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Can Apple’s iPad Restore Paid Content?

Posted on Wednesday, Jan 27th 2010

Apple (NASDAQ:AAPL) reported a strong first quarter this week, but what is grabbing the headlines is its new product, the iPad. After the success of the iPod and the iPhone, Apple and just about everyone else are ready for another innovative product. Will our high hopes be fulfilled?

The iPad, true to the many rumors, can be used to read books, play games, watch video, and browse the Web. What comes as news is that it is built on a chip made by PA Semi, which was acquired in 2008, and that it is priced between $499 and $830. Tech Crunch gives out the specs of iPad.

Referring to the Kindle, Steve Jobs said, “Amazon has done a great job of pioneering this technology. We’re gonna stand on their shoulders and go farther.” Here is an interesting analysis from RWW on why the iPad may beat out Kindle.

Apple has partnered with major publishers, including Penguin, HarperCollins, Simon & Schuster, Macmillan, and the Hachette Book Group to provide content for its iBookStore. The New York Times showcased its application that has embedded video and breaking news updates. The iPad event provided just a glimpse of how the reading experience can be media enriched. And the struggling media industry hopes it will increase the market for paid high quality content. Publishers now realize that online revenue potential does not exist only in display ads and destination Web sites but in getting to high-quality, specialized content. It is expensive to produce good content, and today consumers don’t pay for content. This model is destroying the media industry. Will the iPad become its savior?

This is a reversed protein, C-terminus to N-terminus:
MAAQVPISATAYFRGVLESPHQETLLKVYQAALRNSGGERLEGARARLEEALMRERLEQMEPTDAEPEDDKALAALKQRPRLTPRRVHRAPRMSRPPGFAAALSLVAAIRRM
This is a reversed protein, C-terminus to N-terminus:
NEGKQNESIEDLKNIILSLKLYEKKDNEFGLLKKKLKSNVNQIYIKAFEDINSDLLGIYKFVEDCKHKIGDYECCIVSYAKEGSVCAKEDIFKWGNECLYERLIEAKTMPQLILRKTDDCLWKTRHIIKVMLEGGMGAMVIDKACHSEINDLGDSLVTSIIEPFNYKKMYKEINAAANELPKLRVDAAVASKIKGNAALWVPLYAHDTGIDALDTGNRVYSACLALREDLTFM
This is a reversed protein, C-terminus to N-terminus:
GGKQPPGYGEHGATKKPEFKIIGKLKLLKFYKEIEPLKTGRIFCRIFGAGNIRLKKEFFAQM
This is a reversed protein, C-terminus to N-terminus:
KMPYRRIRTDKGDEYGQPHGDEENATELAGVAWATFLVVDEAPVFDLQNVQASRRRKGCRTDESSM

Let’s now take a look at Apple’s financials. Apple has elected to adopt a new accounting system that allows it to recognize more iPhone and Apple TV revenue up front. In the previous system, it spread out revenue recognition over two years. Q1 results follow the new system, and revenue in the first quarter increased 32% to $15.68 billion. Net income was $3.38 billion or $3.67 per share compared to $2.26 billion, or $2.50 per share. Analysts expected earnings of $2.08 per share on revenue of $12.08 billion. How often do you see a company blow analyst numbers by over $3 billion in a quarter? The analysts must be feeling a little stupid!

Mac shipments were up by 33% to 3.36 million. Response to the new iMac introduced in October was very strong, contributing to 70% growth in desktop sales, while portable computer sales increased 18%.

Apple sold 21 million iPods in the quarter, down 8% from last year, but the 55% growth in sales of the iPod Touch resulted in an overall iPod ASP increase of 9% and revenue growth of 1%.